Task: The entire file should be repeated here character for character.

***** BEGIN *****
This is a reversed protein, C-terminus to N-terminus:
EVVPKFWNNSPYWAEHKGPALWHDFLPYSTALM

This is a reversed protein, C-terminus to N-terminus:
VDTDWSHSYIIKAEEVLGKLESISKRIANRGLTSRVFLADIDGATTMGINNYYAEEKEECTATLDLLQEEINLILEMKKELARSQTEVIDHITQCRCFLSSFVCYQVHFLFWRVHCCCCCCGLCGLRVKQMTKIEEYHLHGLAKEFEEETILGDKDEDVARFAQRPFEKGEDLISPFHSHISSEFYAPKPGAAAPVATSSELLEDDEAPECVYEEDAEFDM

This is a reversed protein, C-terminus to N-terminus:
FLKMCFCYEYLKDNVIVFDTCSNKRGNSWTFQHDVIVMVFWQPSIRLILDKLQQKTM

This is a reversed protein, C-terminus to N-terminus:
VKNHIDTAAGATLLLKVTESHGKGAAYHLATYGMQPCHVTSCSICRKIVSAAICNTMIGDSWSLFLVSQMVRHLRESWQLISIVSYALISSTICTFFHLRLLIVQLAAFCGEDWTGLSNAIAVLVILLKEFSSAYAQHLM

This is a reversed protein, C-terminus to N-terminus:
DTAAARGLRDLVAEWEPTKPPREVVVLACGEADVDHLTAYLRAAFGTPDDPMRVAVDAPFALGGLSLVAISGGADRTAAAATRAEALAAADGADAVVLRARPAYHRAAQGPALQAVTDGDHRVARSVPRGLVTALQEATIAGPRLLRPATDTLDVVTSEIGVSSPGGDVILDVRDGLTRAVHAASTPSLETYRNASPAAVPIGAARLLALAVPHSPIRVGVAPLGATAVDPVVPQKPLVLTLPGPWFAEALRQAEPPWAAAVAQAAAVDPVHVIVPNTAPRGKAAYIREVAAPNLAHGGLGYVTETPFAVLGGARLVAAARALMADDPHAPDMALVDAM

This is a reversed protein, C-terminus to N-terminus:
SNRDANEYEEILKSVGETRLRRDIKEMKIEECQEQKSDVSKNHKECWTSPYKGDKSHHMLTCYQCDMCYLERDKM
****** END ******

This is a reversed protein, C-terminus to N-terminus:
EVVPKFWNNSPYWAEHKGPALWHDFLPYSTALM

This is a reversed protein, C-terminus to N-terminus:
VDTDWSHSYIIKAEEVLGKLESISKRIANRGLTSRVFLADIDGATTMGINNYYAEEKEECTATLDLLQEEINLILEMKKELARSQTEVIDHITQCRCFLSSFVCYQVHFLFWRVHCCCCCCGLCGLRVKQMTKIEEYHLHGLAKEFEEETILGDKDEDVARFAQRPFEKGEDLISPFHSHISSEFYAPKPGAAAPVATSSELLEDDEAPECVYEEDAEFDM

This is a reversed protein, C-terminus to N-terminus:
FLKMCFCYEYLKDNVIVFDTCSNKRGNSWTFQHDVIVMVFWQPSIRLILDKLQQKTM

This is a reversed protein, C-terminus to N-terminus:
VKNHIDTAAGATLLLKVTESHGKGAAYHLATYGMQPCHVTSCSICRKIVSAAICNTMIGDSWSLFLVSQMVRHLRESWQLISIVSYALISSTICTFFHLRLLIVQLAAFCGEDWTGLSNAIAVLVILLKEFSSAYAQHLM

This is a reversed protein, C-terminus to N-terminus:
DTAAARGLRDLVAEWEPTKPPREVVVLACGEADVDHLTAYLRAAFGTPDDPMRVAVDAPFALGGLSLVAISGGADRTAAAATRAEALAAADGADAVVLRARPAYHRAAQGPALQAVTDGDHRVARSVPRGLVTALQEATIAGPRLLRPATDTLDVVTSEIGVSSPGGDVILDVRDGLTRAVHAASTPSLETYRNASPAAVPIGAARLLALAVPHSPIRVGVAPLGATAVDPVVPQKPLVLTLPGPWFAEALRQAEPPWAAAVAQAAAVDPVHVIVPNTAPRGKAAYIREVAAPNLAHGGLGYVTETPFAVLGGARLVAAARALMADDPHAPDMALVDAM

This is a reversed protein, C-terminus to N-terminus:
SNRDANEYEEILKSVGETRLRRDIKEMKIEECQEQKSDVSKNHKECWTSPYKGDKSHHMLTCYQCDMCYLERDKM